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ERIC Number: ED555927
Record Type: Non-Journal
Publication Date: 2011
Pages: 242
Abstractor: As Provided
Reference Count: N/A
ISBN: 978-1-3035-1390-9
Online Education and High School Students: A Mixed Methods Investigation into Performance, Access, and Perception
Studebaker, Jeffery A.
ProQuest LLC, Ed.D. Dissertation, Indiana University
In an era of increased accountability and diminishing financial resources, secondary schools across the nation are increasingly turning to online course offerings as a way to remediate and in some cases completely educate their students. In addition, students are opting to participate in online courses at an exponentially increasing rate for many reasons. Research within the cyber educational environment has primarily been focused on post-secondary students and institutions. There is a significant lack of understanding of how high school students function and achieve within the online environment. This dissertation used a mixed-methods approach, using both hierarchical linear analyses and student interviews to analyze student achievement data from an online provider and a central Indiana urban high school as well as gather student perceptions about their online experiences. The results of the investigation show that, in general, students performed better in their traditional school environment than in their online environment, and that there are specific demographic subgroups of students who especially struggled in the online environment. Specifically, students identified as "white" finished their online courses more frequently than their "black" student counterparts. Additionally, students labeled as "free lunch" students typically did much worse in their online courses than their "paid lunch" student counterparts. Further, the research uncovered a link between reading ability and a student's ultimate success in the online environment as well as a strong student preference for the traditional classroom due to the interactive nature of that environment. The implications of the findings for educational leaders are clear. They need to provide supports for online learners as well as direction for guidance counselors on how to select students for participation in the online environment. Additionally, the model for future online courses should be as the need much more attuned to the "read to learn" issue uncovered as well a for a more robust communication system between the learner and the online teacher. [The dissertation citations contained here are published with the permission of ProQuest LLC. Further reproduction is prohibited without permission. Copies of dissertations may be obtained by Telephone (800) 1-800-521-0600. Web page:]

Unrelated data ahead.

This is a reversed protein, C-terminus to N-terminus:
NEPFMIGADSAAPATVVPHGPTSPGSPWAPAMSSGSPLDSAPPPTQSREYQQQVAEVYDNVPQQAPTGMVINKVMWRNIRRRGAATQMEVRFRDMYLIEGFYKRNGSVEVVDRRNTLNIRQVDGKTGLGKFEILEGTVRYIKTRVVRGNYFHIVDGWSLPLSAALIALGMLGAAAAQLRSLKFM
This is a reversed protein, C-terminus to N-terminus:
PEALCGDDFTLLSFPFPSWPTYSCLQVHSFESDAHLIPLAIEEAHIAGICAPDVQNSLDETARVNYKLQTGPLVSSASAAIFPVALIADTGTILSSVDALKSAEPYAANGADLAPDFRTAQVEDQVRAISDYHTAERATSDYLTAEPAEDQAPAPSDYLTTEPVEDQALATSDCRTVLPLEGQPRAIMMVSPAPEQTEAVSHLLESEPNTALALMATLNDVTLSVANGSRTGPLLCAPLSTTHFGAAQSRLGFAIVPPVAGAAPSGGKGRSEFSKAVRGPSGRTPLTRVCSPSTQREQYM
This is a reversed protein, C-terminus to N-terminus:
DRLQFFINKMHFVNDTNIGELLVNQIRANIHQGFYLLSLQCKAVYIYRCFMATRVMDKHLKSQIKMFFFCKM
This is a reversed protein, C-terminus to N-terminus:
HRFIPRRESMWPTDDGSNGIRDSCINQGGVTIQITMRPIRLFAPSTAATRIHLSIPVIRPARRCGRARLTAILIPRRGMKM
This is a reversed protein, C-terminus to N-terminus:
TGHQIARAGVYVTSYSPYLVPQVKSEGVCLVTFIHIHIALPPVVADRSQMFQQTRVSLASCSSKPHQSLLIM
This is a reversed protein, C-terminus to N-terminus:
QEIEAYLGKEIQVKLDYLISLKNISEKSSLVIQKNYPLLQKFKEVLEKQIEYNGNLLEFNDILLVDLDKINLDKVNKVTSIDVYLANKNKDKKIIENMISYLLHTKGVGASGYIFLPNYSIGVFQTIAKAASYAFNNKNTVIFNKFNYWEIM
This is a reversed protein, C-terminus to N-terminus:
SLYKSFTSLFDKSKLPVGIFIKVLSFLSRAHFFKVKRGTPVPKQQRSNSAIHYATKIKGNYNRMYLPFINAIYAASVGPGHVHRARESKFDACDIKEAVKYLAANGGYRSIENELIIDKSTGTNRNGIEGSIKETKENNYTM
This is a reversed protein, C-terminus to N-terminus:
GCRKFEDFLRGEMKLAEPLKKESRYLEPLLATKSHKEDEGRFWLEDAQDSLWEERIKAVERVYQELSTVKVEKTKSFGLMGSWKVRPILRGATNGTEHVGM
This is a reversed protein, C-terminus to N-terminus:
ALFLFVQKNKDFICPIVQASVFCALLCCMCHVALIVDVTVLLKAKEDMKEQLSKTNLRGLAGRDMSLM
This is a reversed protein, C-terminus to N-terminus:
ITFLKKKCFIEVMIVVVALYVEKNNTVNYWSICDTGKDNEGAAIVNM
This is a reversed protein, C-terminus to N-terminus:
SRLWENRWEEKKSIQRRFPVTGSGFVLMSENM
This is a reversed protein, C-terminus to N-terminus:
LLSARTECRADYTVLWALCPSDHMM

ProQuest LLC. 789 East Eisenhower Parkway, P.O. Box 1346, Ann Arbor, MI 48106. Tel: 800-521-0600; Web site:
Publication Type: Dissertations/Theses - Doctoral Dissertations
Education Level: High Schools; Secondary Education
Audience: N/A
Language: English
Sponsor: N/A
Authoring Institution: N/A
Identifiers - Location: Indiana